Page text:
On the 29th of August 2017, the eighth anniversary of International Day against Nuclear Tests, the International Atomic Energy Agency (IAEA) opened the Low Enriched Uranium (LEU) bank in Kazakhstan. The bank will act as an assurance plan for nuclear reactors around the world, ensuring that should there be exceptional circumstances affecting the uranium market, a source is still available.

At the official opening ceremony in the countries capital, Astana, the president of Kazakhstan Nursultan Nazarbayev presented the IAEA’s director general Yukiya Amano with a symbolic key. “We are here on a significant day, special not just for our country but for the global community” Nazarbayev proclaimed.

The bank is costing US$150 million, which has been provided by a number of donors, including the US, the Nuclear Threat Initiative and the European Union.

The bank has been built in Oskemen in the north east of Kazakhstan, within the ULBA meteorological facility. It can hold 90 tons of uranium hexafluoride (UF6), which will be stored in 60 cylinders each containing 1.5 tons. This quantity of uranium is equivalent to the full load required by a light water reactor which produces 1000MW of energy, or enough to power a large city for several years.

The IAEA, the United Nations watchdog for nuclear power, will run the facility and its director will be solely responsible for accepting a member states application for the fuel. A country must meet a set of stringent criteria to purchase the UF6, ensuring its safe and proper use as fuel.

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A deterrent as well as a stockpile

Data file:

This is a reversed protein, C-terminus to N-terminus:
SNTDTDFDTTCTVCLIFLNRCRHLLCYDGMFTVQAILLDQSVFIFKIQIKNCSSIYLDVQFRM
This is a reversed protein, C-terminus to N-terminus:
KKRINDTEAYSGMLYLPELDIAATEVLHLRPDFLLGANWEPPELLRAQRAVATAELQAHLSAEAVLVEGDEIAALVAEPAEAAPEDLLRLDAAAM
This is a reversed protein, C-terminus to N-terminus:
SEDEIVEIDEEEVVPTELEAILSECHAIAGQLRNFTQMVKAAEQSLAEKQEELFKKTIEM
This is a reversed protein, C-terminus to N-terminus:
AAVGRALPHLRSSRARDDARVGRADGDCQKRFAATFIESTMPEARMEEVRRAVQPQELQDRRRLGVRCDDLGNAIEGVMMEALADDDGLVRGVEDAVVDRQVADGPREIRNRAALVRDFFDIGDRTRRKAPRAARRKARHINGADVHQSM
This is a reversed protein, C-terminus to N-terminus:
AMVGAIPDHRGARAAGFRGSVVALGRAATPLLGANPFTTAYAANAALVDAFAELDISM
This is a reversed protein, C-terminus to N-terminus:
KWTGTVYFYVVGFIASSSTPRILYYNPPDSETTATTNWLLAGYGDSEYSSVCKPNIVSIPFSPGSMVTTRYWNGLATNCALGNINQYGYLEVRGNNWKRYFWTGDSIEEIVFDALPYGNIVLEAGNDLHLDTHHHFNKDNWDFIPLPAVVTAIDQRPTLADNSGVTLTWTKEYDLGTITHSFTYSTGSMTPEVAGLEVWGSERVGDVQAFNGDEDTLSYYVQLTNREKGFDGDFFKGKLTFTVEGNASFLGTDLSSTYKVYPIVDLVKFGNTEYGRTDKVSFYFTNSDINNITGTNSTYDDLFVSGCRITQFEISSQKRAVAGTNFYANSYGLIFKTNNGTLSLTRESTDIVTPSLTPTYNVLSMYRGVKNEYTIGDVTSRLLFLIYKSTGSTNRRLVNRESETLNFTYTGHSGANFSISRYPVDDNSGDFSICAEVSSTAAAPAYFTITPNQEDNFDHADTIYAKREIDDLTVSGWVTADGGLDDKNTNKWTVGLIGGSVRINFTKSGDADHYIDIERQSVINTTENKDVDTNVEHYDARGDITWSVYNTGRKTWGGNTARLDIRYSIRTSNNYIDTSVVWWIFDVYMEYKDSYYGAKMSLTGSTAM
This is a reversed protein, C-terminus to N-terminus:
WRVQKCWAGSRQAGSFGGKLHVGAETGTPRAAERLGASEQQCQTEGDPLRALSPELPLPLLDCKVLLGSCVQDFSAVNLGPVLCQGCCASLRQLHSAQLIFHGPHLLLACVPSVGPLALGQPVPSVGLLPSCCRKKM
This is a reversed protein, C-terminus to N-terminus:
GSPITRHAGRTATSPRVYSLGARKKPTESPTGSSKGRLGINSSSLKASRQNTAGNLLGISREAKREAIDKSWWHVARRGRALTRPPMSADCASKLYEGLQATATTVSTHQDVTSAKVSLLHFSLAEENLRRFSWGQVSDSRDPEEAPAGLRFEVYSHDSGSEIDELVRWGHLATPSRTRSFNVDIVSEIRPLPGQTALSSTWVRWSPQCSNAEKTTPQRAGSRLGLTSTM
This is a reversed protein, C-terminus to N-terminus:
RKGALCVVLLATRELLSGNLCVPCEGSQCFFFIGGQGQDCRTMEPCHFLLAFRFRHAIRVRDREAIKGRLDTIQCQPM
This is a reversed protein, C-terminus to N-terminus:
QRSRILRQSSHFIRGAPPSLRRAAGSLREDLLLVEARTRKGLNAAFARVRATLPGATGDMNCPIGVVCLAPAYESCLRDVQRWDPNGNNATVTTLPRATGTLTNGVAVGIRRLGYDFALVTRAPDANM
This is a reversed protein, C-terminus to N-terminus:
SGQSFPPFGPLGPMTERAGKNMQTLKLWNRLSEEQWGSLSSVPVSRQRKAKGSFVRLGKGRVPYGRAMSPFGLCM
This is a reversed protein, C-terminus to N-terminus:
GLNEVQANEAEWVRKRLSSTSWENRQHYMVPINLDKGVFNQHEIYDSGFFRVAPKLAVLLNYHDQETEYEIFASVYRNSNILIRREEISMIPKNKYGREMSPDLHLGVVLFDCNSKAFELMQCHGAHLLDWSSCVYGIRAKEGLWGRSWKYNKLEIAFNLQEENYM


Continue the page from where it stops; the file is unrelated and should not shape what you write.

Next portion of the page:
Whilst the main aim of the bank is to provide a guaranteed stock of nuclear fuel, it may also deter nations from building their own enrichment facilities. It is hoped that removing the need for domestic enrichment facilities may safeguard against the use of those facilities for the construction of nuclear weapons.

“The goal is to form a guaranteed supply of fuel for countries that do not have to the ability to enrich uranium,” said Armani. “The creation or the bank will help stop the spread of enriched uranium.”

There are other nuclear fuel banks globally, including one in Russia, but this will be the first owned by the IAEA. As such, it is not concerned with political grievances or power struggles and operates outside of bilateral nuclear agreements.

The LEU will be protectively cased with high resistance steel to ensure that it does not give off radiation and can withstand stress. Enrichment will also be limited to 4.95% for safety. The site will be protected by the Kazakhstani National Guard.

The uranium will be bought by the end of this year, with the hope to have it in the facility by next year. It is thought is will be bought from a number of sources.

“I am confident that the IAEA LEU Bank will make a valuable contribution to international efforts to ensure the availability of fuel for nuclear power plants,” Amano said.